@IPL Indian Premier League – cricket 30,402
@theskindoctor13 The Skin Doctor – describes themselves as “an ex-army dermatologist tweeting on current affairs,” supports Modi and the BJP 28,740
Most retweeted status: Because of strong Modi wave in 2014, few undeserving people also reached the Parliament. These people have no connect to masses, no respect for public sentiments and no political sense. Manoj Tiwari is one such man. Sir @narendramodi, Delhi BJP deserves a better leader.

[Retweeted 2,007 times in the dataset]

@ChennaiIPL Chennai Super Kings – cricket team 27,451
@OpIndia_com OPIndia – a right-wing news and opinion website 27,238
Most retweeted status: Rahul Gandhi claims small weapons were being made in the Amethi plant, but govt records show nothing was being produced there

[Retweeted 923 times in the dataset]

@taran_adarsh Taran Adarsh – a film critic and journalist, posts about films and entertainment, rarely about political or social issues 26,226
@BCCI Board of Control for Cricket in India – cricket 25,906
@TajinderBagga Tajinder Bagga – spokesperson for the BJP in Dehli 25,113
Most retweeted status: Mummy on Bail Beta on Bail Damad on Bail #CONgressEkBailKatha

[Retweeted 1,683 times in the dataset]

@KKRiders Kolkata Knight Riders – cricket 24,406


The most retweeted user was the news agency Asia News International. The top ten most retweeted posts by ANI did not directly concern the election. However, many centred on the tensions between India and Pakistan, after the Pulwama attack on 14 February in which a convoy of vehicles carrying Indian police in the contested Indian region of Jammu and Kashmir was attacked by a suicide bomber resulting in 40 deaths. These events occurred and inflamed in a wider atmosphere of religious tension in the country, influencing the political discourse of the campaigns throughout March.

Prime Minister Modi was the second most influential voice in the trending topics, the original author of 108,930 of the posts collected in this sample. His ten most retweeted posts are characterised by positive language and praise of BJP politicians and supporters. His most retweeted post describes Manohar Parrikar, a former leader of the BJP who died 17 March as “an unparalleled leader, a true patriot and exceptional administrator,” to whom he is “eternally grateful.” In another post, Modi extends birthday wishes to Smriti Irani, Textiles Minister and BJP member, who Modi praises as having “made valuable contributions towards strengthening the BJP.”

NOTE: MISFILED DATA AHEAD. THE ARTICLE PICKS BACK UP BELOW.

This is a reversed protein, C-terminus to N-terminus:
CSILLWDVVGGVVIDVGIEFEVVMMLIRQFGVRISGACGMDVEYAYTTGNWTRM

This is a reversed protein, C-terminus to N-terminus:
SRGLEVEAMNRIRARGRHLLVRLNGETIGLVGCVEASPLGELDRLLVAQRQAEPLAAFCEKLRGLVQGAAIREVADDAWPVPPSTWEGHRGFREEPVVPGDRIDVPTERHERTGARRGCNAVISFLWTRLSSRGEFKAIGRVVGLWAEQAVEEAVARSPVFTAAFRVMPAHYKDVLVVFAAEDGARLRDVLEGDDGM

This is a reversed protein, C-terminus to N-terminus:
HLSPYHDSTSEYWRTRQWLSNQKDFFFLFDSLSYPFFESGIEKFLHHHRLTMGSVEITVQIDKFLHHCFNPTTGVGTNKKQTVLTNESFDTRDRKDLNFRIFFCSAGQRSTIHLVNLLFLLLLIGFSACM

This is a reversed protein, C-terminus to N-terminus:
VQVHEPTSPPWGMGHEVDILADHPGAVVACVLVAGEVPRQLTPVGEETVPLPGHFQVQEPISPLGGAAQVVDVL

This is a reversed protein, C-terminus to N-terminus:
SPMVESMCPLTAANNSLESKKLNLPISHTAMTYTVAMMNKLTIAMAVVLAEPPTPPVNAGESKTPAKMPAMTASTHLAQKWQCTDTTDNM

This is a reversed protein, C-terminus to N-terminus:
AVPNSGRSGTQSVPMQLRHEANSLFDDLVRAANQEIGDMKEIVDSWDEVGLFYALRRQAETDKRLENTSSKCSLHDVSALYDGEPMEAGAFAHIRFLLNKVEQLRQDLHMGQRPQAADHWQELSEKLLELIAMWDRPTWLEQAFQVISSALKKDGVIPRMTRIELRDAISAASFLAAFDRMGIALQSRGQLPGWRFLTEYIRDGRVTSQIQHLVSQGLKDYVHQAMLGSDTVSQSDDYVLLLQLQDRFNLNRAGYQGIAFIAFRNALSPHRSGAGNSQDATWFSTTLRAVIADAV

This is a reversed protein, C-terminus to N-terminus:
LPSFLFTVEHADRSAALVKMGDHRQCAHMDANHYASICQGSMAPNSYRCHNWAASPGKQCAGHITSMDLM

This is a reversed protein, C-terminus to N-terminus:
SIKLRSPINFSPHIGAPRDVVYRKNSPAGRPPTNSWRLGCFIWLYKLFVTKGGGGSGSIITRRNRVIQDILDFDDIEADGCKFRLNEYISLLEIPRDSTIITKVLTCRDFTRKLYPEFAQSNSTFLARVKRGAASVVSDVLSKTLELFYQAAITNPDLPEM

In his second most retweeted post, with 3893 posts in the dataset, Modi addresses his supporters as “dear friends” and calls on them to support his election campaign, and in particular watch his upcoming rallies on his custom app. Although the election itself and wider BJP discourse may be characterised by rising Hindu nationalism, the posts of the party’s leader in the run up to the vote conveyed civility and respect for others. However, his fourth most disseminated post, with 3216 retweets in the dataset, notes that “The most trusted advisor and guide of the Congress President has kick-started the Pakistan National Day celebrations on behalf of the Congress, ironically by demeaning India’s armed forces. Shame!” This post is part of the wider discourse associating the INC with Muslims in general and the neighbouring Muslim dominated country which is seen, in particular, as a threat following the Pulwama attack.